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Archived: Grace Eyre Shared Lives London Good

This service was previously registered at a different address - see old profile

This service is now registered at a different address - see new profile

Reports


Inspection carried out on 24 May 2017

During a routine inspection

This announced inspection took place on 24 May 2017. Grace Eyre Shared Lives London provides short and long term shared lives placements and day support to adults, young people and children with a learning disability and or a physical disability or mental health condition.

Grace Eyre Share Lives London recruits, assesses and supports self-employed Shared Lives Carers. In Shared Lives, an adult who needs support and/or accommodation moves in with or regularly visits an approved Shared Lives carer, after they have been matched for compatibility. Shared lives carers were supported by a team of shared lives care coordinators and a management team based at the service’s office.

At the time of inspection there were 20 people using the service.

This is the first inspection since registration of the service in May 2017. The service was previously registered at a different address.

There was a registered manager in post. A registered manager is a person who has registered with the Care Quality Commission to manage the service. Like registered providers, they are ‘registered persons’. Registered persons have legal responsibility for meeting the requirements in the Health and Social Care Act 2008 and associated Regulations about how the service is run.

People were happy about the support they received. People were protected from potential abuse. Shared lives carers and care coordinators understood the providers' safeguarding processes and their responsibility to report concerns to keep people safe.

Risks to people were identified and managed appropriately. Shared lives carers had sufficient information about people’s health needs and the support they required to keep them safe from harm. Risk assessments were reviewed and updated to ensure they remained effective in providing guidance to shared lives carers on how to support people safely.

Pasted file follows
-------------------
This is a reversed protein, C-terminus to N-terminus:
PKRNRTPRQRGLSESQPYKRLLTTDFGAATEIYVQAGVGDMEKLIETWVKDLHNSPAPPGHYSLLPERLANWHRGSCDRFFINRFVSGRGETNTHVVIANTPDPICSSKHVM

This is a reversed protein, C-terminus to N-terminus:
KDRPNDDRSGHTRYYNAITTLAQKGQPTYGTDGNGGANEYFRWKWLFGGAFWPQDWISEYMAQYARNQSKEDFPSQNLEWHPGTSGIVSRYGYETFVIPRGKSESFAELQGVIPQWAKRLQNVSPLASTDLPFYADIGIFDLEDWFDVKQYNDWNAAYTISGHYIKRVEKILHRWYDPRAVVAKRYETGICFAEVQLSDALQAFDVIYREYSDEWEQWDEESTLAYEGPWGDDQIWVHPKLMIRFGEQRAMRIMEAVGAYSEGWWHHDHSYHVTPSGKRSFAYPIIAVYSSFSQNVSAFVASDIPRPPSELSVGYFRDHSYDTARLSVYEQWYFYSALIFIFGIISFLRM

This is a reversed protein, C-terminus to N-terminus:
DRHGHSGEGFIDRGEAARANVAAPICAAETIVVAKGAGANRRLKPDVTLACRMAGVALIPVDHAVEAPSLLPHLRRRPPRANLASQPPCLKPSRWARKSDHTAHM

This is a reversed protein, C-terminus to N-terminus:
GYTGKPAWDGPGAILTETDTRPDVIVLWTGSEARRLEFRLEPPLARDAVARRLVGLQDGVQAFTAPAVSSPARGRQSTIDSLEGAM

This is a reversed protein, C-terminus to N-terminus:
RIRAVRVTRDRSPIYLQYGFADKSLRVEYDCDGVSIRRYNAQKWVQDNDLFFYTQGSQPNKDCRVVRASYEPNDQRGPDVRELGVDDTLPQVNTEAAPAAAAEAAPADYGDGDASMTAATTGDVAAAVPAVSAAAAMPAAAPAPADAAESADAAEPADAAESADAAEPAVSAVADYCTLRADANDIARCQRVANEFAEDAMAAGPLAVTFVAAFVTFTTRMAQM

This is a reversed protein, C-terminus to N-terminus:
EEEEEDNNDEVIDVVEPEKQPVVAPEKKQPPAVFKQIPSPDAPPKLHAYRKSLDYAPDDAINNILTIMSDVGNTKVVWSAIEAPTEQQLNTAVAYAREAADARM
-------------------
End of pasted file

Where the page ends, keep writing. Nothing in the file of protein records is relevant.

People received safe care from shared lives carers. A sufficient number of shared lives carers and care coordinators were deployed to support people and to meet their needs safely. Appropriate approval procedures were followed to ensure shared lives carers were suitable to provide safe care to people using the service.

People were supported to take their medicines safely and in line with the provider’s procedures. Medicines were managed appropriately by shared lives carers who had received relevant training to do so.

Shared lives carers were trained for their roles and had the knowledge and skills to deliver effective care. People’s care was delivered by shared lives carers who received regular supervision and an annual appraisal to review their practice. The registered manager put development plans in place when needed to ensure any knowledge and skills gaps were addressed.

People consented to care and treatment. Care and treatment to people was delivered in line with the requirements of the Mental Capacity Act 2005. People had access to advocacy services and shared lives carers and care coordinators ensured a ‘best interests’ process was followed when a person was unable to make complex decisions about their care.

People’s health needs were met and shared lives carers supported them to maintain their well-being. Referrals to healthcare professionals ensured people received appropriate care and treatment.

Shared lives carers provided support to people in a caring and compassionate manner. People had their dignity and privacy upheld at the service. Shared lives carers treated people with respect. Information about people was kept confidential. Shared lives carers had developed positive relationships with people, knew them well and understood how they wanted their care delivered.

People were supported to have sufficient food and drink and encouraged to adopt a healthy lifestyle. Shared lives carers knew people’s dietary and nutritional needs and contacted healthcare professionals when they had concerns about their eating and drinking.

People were encouraged to take part in a wi